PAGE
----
Google+

Made In Newark

MIN HangtagNewark, NJ has 300 factories with over 12,000 employees

Who knew? Most of us are working out of unmarked concrete buildings, contract manufacturing for national brands.

A group of small business owners and city analysts, meeting monthly as a “Small Business Job Creation Policy Board”, determined that bringing our factories out of the shadows and promoting them to other manufacturers, to other sectors of the economy, and to the region at large would help to bring business to the city and result in hiring.

Manufacturers are more likely to hire Newark residents than other sectors, and manufacturing is more labor intensive than other sectors, so highlighting Newark’s thriving factories and infrastructure seemed to be the easiest way to have a positive impact on job creation.

We developed the Made in Newark Campaign as a comprehensive, low cost strategy to bombard the masses with the message that manufacturing lives in Newark.

We kicked off the “Made in Newark” campaign when the NCAA men’s basketball tournament came to Newark

The local organizing committee  designated local manufacturers as preferred suppliers for any merchandise used in the tournament: giveaways, uniforms, printed materials, and merchandise sold at the Fanfest.

The city also gave away gift bags filled with dozens of Newark-made products to hundreds of journalists and corporate VIPs and reinforce the message that manufacturing lives in Newark, and funded a PR campaign that resulted in over 1000 links for Made in Newark on a google news search at one point. The campaign put up billboards, passed out literature, and affixed hang tags promoting “Made in Newark” to tens of thousands of Newark Made products.

  • One goal we had was to change perceptions of Newark. We wanted to make people see that the brick buildings and smokestacks they see when they drive from Newark Airport to NYC do not represent urban decay, but are actually filled with factories and jobs.
  • Through the gift bags, we demonstrated that anything and everything can be made in Newark so people would know that Newark’s location must be perfect for manufacturing.
  • Through the hang tags we educated the public about Newark’s long history in manufacturing so people would know that the factories that thrive here must be highly evolved.
  • By showing that we had the Booker administration’s full support, we demonstrated that manufacturing drives Newark’s economy, so businesses would know that buying locally made products will create value in their community.

If people conclude that Newark is the region’s manufacturing hub, they will look in Newark first when they need a manufacturer or want to locate a manufacturing facility. We did everything we could to demonstrate that Newark manufacturers work together, so future clients would know that when they are looking for manufacturing in Newark they will be guided exactly where they need to go. Newark manufacturers benefited just by by being engaged in the process and from the city’s image makeover—the individual programs at the tournament were tiny compared to the ultimate rewards.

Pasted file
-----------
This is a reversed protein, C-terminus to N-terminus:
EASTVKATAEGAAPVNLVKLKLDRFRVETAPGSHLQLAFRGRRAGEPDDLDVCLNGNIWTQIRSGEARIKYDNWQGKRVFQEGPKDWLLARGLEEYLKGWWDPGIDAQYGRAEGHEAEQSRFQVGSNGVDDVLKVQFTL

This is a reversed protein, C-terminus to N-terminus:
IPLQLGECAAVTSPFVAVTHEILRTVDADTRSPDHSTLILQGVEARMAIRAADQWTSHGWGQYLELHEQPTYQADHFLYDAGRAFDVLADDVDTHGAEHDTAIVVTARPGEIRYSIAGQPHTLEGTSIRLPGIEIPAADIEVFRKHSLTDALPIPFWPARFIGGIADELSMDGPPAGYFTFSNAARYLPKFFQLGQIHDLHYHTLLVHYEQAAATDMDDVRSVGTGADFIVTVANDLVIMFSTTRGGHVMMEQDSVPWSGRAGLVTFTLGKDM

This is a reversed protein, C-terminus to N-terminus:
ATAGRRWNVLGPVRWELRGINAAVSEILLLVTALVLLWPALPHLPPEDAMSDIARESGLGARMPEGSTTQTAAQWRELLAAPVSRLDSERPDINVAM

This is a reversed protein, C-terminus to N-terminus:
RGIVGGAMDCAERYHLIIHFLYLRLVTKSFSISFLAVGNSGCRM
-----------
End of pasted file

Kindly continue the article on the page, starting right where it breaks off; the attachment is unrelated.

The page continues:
The real progress was made by introducing manufacturers to each other, and getting manufacturers to network with one another

First it turned manufacturers into salespeople for one another. They had other manufacturers to refer their clients to for products they don’t make.  We ended up with a new production line for one product that we make for one client—hats for the US Army—that we got as a result from a referral from a Newark uniform manufacturer out of this process.

Manufacturers were able to share information about available grants and programs, local suppliers and services. A shirt manufacturer just received a $150,000 grant for lean manufacturing implementation because he learned about that program during the tournament.

Manufacturers now share excess materials. They’ve shared underutilized resources like machinery and mechanics.  We know we can bid on larger contracts because we can lean on other manufacturers for temporary labor while we ramp up.

Manufacturers can subcontract processes to each other and buy products from one another. We began using a Newark dye house and a Newark screen printer regularly after meeting these companies through networking events.

We have created new product lines by brainstorming with other manufacturers. An embroiderer of towels for hotels came to us to cut down and re-finish bath towels so they could save towels after a hotel changed ownerships.

Each one of these instances created jobs!

“Like” Made in Newark on facebook

Leave a reply

copyright©2014 Ethix Ventures

Designed By Ethix Ventures Changing The World One Project At A Time